The Air Force Research Laboratory plans to demonstrate a new space-based communications transponder in low-Earth orbit by next spring, the lab’s space vehicles director said June 4.

The “XVI” program is one of several efforts that AFRL is pursuing that could eventually bring the U.S. military and commercial space companies together to enable new capabilities in a proliferated LEO architecture, said Col. Eric Felt in a Thursday webinar hosted by Space News.

“The PLEO constellations – or proliferated LEO – commercial innovation that’s happening is super exciting, because that opens up all kinds of new things that we as the Space Force and as AFRL can demonstrate in space,” he said.

XVI is named as such because its intent is to build a Link 16-enabled space-based transponder, Felt said. Link 16 is an encrypted, jam-resistant military tactical data link used by NATO member nations and other coalition forces to transmit data and information in real time.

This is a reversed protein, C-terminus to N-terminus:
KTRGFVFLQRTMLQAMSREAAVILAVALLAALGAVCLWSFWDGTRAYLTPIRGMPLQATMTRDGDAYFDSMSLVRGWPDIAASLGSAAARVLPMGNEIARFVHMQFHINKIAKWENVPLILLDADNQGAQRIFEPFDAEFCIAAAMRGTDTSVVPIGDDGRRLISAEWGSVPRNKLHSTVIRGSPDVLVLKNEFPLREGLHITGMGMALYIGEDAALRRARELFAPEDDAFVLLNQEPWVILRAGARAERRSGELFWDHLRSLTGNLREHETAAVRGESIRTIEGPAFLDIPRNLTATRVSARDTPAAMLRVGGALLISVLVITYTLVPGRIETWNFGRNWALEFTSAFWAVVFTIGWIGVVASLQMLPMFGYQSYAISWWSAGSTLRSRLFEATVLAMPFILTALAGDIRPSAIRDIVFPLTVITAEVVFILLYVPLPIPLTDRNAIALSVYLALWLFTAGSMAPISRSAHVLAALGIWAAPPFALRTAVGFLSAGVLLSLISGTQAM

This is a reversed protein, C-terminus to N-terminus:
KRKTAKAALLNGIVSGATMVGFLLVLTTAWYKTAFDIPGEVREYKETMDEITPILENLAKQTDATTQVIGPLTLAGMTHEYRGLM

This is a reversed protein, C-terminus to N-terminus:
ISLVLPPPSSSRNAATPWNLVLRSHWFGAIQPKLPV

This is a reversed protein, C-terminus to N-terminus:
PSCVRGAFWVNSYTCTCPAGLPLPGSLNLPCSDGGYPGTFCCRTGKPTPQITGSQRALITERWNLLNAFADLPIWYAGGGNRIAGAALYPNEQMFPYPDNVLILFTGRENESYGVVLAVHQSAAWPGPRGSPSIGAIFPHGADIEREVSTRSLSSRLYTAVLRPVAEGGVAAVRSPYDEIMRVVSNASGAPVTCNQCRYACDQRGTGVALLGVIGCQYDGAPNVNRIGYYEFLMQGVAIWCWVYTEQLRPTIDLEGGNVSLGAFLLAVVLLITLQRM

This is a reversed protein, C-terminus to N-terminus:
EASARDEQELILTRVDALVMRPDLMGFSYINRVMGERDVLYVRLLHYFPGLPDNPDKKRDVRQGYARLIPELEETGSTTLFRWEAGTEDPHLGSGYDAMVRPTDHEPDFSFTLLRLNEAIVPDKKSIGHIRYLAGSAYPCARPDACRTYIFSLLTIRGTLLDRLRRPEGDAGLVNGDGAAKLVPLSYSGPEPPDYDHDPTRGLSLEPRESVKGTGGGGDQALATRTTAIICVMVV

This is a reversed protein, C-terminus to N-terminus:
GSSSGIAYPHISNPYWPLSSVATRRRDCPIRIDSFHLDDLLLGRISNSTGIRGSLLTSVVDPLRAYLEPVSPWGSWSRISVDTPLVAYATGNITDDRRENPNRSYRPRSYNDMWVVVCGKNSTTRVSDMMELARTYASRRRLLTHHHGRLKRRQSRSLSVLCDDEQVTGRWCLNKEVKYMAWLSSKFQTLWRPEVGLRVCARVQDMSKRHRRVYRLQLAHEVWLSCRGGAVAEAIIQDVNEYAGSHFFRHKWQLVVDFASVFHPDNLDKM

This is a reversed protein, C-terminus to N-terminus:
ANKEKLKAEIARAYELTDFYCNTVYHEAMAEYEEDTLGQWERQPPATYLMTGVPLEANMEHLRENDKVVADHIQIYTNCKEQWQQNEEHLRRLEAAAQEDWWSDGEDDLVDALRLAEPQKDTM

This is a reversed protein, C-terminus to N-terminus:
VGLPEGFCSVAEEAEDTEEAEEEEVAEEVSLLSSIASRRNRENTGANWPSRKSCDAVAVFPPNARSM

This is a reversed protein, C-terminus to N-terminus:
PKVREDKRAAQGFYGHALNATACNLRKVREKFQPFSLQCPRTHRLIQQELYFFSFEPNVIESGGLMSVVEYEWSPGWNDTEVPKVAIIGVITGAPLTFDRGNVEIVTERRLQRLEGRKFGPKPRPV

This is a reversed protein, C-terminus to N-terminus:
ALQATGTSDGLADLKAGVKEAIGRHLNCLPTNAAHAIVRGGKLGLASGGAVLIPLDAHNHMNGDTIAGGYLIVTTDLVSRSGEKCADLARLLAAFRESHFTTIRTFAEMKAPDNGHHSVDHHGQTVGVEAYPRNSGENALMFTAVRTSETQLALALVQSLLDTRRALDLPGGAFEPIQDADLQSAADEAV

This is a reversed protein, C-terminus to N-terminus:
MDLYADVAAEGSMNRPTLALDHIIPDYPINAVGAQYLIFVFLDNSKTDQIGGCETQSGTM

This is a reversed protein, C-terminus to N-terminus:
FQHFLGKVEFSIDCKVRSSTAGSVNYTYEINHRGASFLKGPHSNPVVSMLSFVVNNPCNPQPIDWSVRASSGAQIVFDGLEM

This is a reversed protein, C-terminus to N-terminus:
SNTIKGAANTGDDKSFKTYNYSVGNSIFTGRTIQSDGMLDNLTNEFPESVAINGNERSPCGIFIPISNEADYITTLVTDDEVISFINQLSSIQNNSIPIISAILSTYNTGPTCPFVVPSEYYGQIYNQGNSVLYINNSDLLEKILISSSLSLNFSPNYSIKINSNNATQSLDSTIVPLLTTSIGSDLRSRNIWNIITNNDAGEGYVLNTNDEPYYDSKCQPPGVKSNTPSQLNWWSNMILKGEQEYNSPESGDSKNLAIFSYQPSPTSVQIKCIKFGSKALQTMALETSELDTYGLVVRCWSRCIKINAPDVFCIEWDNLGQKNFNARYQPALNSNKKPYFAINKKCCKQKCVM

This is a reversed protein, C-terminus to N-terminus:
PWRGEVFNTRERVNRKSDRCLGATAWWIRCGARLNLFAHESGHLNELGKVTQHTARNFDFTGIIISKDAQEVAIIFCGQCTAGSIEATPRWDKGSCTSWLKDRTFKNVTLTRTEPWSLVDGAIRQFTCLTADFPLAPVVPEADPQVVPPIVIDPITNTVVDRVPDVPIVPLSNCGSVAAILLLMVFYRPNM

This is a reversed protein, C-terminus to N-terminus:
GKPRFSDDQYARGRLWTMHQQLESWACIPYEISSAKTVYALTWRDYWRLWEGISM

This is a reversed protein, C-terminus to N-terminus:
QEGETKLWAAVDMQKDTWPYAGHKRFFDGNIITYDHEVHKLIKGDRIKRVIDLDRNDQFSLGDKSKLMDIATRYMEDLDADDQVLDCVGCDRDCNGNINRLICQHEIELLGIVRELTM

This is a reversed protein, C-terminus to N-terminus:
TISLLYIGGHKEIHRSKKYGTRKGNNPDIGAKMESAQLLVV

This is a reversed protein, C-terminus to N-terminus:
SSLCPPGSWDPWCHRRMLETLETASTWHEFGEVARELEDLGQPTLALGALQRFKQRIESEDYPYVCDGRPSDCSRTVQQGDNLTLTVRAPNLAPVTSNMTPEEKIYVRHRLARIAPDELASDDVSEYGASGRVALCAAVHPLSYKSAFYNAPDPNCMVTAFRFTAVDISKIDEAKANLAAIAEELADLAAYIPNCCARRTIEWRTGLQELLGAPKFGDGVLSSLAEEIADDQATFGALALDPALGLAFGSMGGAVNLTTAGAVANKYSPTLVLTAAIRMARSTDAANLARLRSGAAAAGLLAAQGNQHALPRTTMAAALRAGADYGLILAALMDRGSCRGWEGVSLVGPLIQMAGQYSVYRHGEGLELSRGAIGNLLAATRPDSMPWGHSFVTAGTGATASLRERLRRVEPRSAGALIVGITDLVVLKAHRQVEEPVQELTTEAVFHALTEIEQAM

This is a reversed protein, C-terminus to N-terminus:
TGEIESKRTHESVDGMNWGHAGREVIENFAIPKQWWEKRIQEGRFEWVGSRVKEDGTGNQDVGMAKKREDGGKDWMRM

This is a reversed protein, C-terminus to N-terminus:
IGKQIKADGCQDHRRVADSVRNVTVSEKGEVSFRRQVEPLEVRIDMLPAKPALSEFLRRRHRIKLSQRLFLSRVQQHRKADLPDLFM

Felt said in the webinar that there are 30,000 Link 16 radios currently in use, and to have such a space-based transponder would enable more expansive coverage “Signals can’t go through mountains, so it’s a great capability to do from space.”

“This is something we have never been able to do before because the place where we have our traditional communications satellites, up in [Geostationary Orbit], is too far away,” he added. “But if we have a proliferated LEO constellation, then what we could do is put one of these Link 16 transponders onto each of these LEO satellites, and you would basically have a Link 16 capability, everywhere, all the time, all over the world.”

AFRL plans to fly an XVI transponder prototype in March 2021, Felt noted. “If that works out, then that’s a great opportunity for us to partner with these commercial companies that are putting up some of the proliferated LEO constellations, to provide that new military capability for our nation.”